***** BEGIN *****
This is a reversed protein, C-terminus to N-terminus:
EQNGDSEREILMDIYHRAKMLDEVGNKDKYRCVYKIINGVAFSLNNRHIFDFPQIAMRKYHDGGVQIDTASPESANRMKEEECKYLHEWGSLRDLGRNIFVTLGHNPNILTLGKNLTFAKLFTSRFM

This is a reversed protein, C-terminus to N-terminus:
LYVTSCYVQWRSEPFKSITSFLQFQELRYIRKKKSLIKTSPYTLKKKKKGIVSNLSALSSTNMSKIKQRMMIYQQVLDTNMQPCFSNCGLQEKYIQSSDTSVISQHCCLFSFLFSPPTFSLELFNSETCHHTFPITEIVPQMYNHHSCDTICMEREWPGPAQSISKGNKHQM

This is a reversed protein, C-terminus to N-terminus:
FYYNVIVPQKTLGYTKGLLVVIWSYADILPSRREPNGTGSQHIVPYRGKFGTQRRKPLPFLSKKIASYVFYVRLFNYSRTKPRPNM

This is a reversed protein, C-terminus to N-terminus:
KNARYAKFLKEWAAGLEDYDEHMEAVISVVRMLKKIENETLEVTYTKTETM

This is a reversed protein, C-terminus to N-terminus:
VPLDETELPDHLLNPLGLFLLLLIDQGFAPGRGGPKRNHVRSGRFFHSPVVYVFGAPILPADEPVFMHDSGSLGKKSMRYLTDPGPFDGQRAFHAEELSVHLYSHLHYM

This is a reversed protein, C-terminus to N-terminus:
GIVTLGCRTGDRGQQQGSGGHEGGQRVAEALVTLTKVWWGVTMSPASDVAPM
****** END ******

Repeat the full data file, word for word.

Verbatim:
This is a reversed protein, C-terminus to N-terminus:
EQNGDSEREILMDIYHRAKMLDEVGNKDKYRCVYKIINGVAFSLNNRHIFDFPQIAMRKYHDGGVQIDTASPESANRMKEEECKYLHEWGSLRDLGRNIFVTLGHNPNILTLGKNLTFAKLFTSRFM

This is a reversed protein, C-terminus to N-terminus:
LYVTSCYVQWRSEPFKSITSFLQFQELRYIRKKKSLIKTSPYTLKKKKKGIVSNLSALSSTNMSKIKQRMMIYQQVLDTNMQPCFSNCGLQEKYIQSSDTSVISQHCCLFSFLFSPPTFSLELFNSETCHHTFPITEIVPQMYNHHSCDTICMEREWPGPAQSISKGNKHQM

This is a reversed protein, C-terminus to N-terminus:
FYYNVIVPQKTLGYTKGLLVVIWSYADILPSRREPNGTGSQHIVPYRGKFGTQRRKPLPFLSKKIASYVFYVRLFNYSRTKPRPNM

This is a reversed protein, C-terminus to N-terminus:
KNARYAKFLKEWAAGLEDYDEHMEAVISVVRMLKKIENETLEVTYTKTETM

This is a reversed protein, C-terminus to N-terminus:
VPLDETELPDHLLNPLGLFLLLLIDQGFAPGRGGPKRNHVRSGRFFHSPVVYVFGAPILPADEPVFMHDSGSLGKKSMRYLTDPGPFDGQRAFHAEELSVHLYSHLHYM

This is a reversed protein, C-terminus to N-terminus:
GIVTLGCRTGDRGQQQGSGGHEGGQRVAEALVTLTKVWWGVTMSPASDVAPM